The Battle of Fort Lee
The battle marked the successful invasion of New Jersey by British and Hessian forces and the subsequent general retreat of the Continental Army during the Revolutionary War.
Fort Lee was rendered defenseless after Continental Army troops holding Fort Washington were defeated and captured. The Royal Navy controlled the Hudson River. General William Howe ordered General Charles Cornwallis to "clear the rebel troops from New Jersey without a major engagement, and to do it quickly before the weather changed." The force included Hessian units commanded by Colonel Carl von Donop.
The invasion of New Jersey began the night of November 19–20, when 5,000 British troops ferried across the Hudson on barges and began landing near New Dock Landing. General George Washington and Major General Nathanael Greene quickly ordered the evacuation of Fort Lee on the morning of November 20.
Facts about the Battle of Fort Lee
- Armies - American Forces was commanded by Gen. Nathanael Greene and consisted of over 2,000 Soldiers. British Forces was commanded by Gen. Lord Charles Cornwallis and consisted of about 4,000 Soldiers.
- Casualties - American casualties were estimated to be 12 missing/captured. British casualties was unknown.
- Outcome - The result of the battle was a British victory. The battle was part of the New York and New Jersey 1776-77 campaign.
Fort Constitution, later named Fort Lee, was constructed atop the New Jersey Palisades. Its sister garrison, Fort Washington, occupied an elevated position across the Hudson River on Manhattan. They were built to cover a line of obstructions across the Hudson River to bar the movement of British ships. Also, they intended to frustrate the British war plan: "Control the Hudson River with the Royal Navy to cut the colonies in two, then suppress the rebellion, first in New England and elsewhere if necessary."
The New Jersey garrison later took the name of Fort Lee to honor Major General Charles Lee, then regarded by many as America’s most able soldier. Ships were sunk in the waters between the two forts as an additional means to prevent British passage on the Hudson. Fort Lee, however, never saw the opportunity to play its intended role.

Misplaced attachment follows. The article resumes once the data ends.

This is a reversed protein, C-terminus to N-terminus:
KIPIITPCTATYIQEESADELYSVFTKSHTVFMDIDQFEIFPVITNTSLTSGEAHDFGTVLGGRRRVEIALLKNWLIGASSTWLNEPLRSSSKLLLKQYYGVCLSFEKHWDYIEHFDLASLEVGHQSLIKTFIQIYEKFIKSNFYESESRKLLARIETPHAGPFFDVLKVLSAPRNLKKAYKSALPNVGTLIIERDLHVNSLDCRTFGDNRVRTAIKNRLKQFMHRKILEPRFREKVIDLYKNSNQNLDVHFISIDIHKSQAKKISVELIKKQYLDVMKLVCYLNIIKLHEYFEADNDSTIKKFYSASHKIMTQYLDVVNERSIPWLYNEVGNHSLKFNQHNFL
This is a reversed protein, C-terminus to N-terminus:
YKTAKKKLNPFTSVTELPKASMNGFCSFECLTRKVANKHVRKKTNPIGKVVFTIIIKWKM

On November 16, the British captured Fort Washington, the larger and stronger of the two forts. With this, Fort Lee was no longer worth defending.
On November 20, Howe ordered Cornwallis to capture Fort Lee. The plan was to trap the American army between the Hackensack River and the Hudson River. With a force of 4,000-6,000 British soldiers, Cornwallis crossed the Hudson River in a rainstorm and landed about 6 miles north of the fort and marched south.
Washington sent word of the British advance to the Continental Congress and suggested that Philadelphia would likely become the next target. The news came as a shock to many of the delegates, who had failed to grasp how badly the war was going.
When Cornwallis’s forces arrived at Fort Lee, they encountered no opposition. Greene had led a hurried evacuation of the fort's 2,000-man garrison and marched them toward Hackensack, where Washington was waiting on them.
By deciding to leave everything else at the fort, Greene was able to march his men to safety before the British could seize the one bridge across the Hackensack River. Greene returned to the fort about two hours after the main body left and rounded up several hundred stragglers.
The British were delighted at what they found at the abandoned fort. They found 50 cannon, 1,000 barrels of flour, stores of ammunition, and vast quantities of other supplies left behind by the fleeing Americans. They captured 12 drunk American soldiers in the fort and about 150 other prisoners were taken in the vicinity. Believing he had to the opportunity to strike a decisive blow against the Americans, Cornwallis pursued Washington’s army.
The American soldiers then began a hasty retreat west, crossing the Hackensack River at New Bridge Landing and the Passaic River at Acquackanonk Bridge. It was during Washington's retreat that Thomas Paine composed his pamphlet, "The American Crisis", which began with the recognized phrase, "These are the times that try men's souls".